McDaniel says the committee met off and on during the week of Lovell’s resignation, but wasn’t certain action could be taken against him. On Thursday, though, the panel decided to put together a report because “it’s obvious he’s done something he shouldn’t have,” McDaniel says.

Harwell says she decided, after consulting with the personnel department, the Legislature continued to have jurisdiction over Lovell since his personnel file remained open until the end of February.

Lovell has denied touching any woman inappropriately, and late last week, a spokeswoman issued a statement saying, “Mr. Lovell is distressed by these findings, as he still stands by his statement of no wrong doings. However, he sincerely apologizes for any actions that may have been misconstrued as inappropriate or harassment.”

Democratic state Sen. Lee Harris of Memphis also raised doubts about the situation because Lovell told a Memphis TV reporter he was asked to resign to avoid embarrassing himself and the Republican Party regardless of whether he committed any wrongdoing. 

Harwell says she did not speak to Lovell about the allegations, but she says a member of the House leadership team, which turned out to be Williams, spoke with him.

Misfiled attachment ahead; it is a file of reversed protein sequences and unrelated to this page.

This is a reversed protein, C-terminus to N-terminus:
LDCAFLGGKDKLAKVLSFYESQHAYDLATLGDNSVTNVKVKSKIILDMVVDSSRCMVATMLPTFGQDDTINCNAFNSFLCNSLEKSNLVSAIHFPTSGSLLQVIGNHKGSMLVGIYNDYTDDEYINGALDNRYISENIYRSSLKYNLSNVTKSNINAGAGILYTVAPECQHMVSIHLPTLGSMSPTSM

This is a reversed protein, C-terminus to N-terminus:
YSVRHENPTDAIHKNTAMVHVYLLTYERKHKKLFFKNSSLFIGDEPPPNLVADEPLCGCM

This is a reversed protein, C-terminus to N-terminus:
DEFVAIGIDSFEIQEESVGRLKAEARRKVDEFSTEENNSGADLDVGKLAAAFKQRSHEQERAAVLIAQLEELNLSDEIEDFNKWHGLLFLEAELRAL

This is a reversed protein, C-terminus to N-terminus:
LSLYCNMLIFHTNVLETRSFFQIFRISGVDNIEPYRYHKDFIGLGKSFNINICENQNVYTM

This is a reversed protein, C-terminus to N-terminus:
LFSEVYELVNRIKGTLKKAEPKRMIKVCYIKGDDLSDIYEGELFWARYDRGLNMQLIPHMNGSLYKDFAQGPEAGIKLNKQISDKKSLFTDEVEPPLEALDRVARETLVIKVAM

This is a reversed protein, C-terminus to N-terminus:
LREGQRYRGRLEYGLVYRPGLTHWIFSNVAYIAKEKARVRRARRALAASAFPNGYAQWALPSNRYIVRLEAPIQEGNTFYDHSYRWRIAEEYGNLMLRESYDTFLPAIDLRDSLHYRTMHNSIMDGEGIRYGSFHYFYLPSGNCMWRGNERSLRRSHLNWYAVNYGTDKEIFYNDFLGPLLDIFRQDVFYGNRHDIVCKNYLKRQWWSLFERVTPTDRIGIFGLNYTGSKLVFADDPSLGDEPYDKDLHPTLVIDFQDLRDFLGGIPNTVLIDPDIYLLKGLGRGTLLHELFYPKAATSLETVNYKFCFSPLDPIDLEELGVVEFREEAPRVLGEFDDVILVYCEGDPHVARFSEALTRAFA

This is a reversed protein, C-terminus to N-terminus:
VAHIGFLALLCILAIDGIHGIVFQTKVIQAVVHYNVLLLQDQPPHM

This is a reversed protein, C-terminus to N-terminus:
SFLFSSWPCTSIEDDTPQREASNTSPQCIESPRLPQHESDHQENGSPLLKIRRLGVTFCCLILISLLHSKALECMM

“And I think they were appropriate in discussing with him the possibility of resigning. I ultimately think he made the right decision for his family and for this body in that resignation,” Harwell says.

The Workplace Harassment Policy was adopted in 2016 after an attorney general’s investigation showed now-former Rep. Jeremy Durham, a Franklin Republican, had inappropriate contact with 22 women at the Legislature. Durham was expelled from the House during a special session called by Gov. Bill Haslam over the summer to deal with legislation that would have cost the state $60 million in federal highway funds.

“I think our new Workplace Harassment Policy proved that, in fact, it works. This was handled swiftly with the victim’s identity never known. It was handled in a proper fashion,” Harwell says. “The new subcommittee met and they were professional in how they handled it. It was resolved in a timely fashion, and I think that’s a real credit to the new policy.”

As to whether the Legislature’s approval rating is only 50 percent, based on a recent Middle Tennessee State University poll, because of matters such as the Durham sexual harassment incident, Harwell points out a Vanderbilt University poll put it at 60 percent, much higher than the approval rating for Congress.

“Things like this come up in every occupation, every walk of life,” she says. “It’s how you handle them during those crises that’s the true measure. I think we handled them correctly.”

An interim replacement for Lovell can be made by the Shelby County Commission until a special election is held.

Sam Stockard is a Nashville-based reporter covering the Legislature for The Memphis Daily News. He can be reached at sstockard44@gmail.com.

RECORD TOTALS DAY WEEK YEAR
PROPERTY SALES 92 480 7,835
MORTGAGES 115 551 8,785
FORECLOSURE NOTICES 6 33 1,128
BUILDING PERMITS 325 1,167 17,068
BANKRUPTCIES 39 311 5,159
BUSINESS LICENSES 27 161 3,382
UTILITY CONNECTIONS 24 114 2,268
MARRIAGE LICENSES 27 126 1,592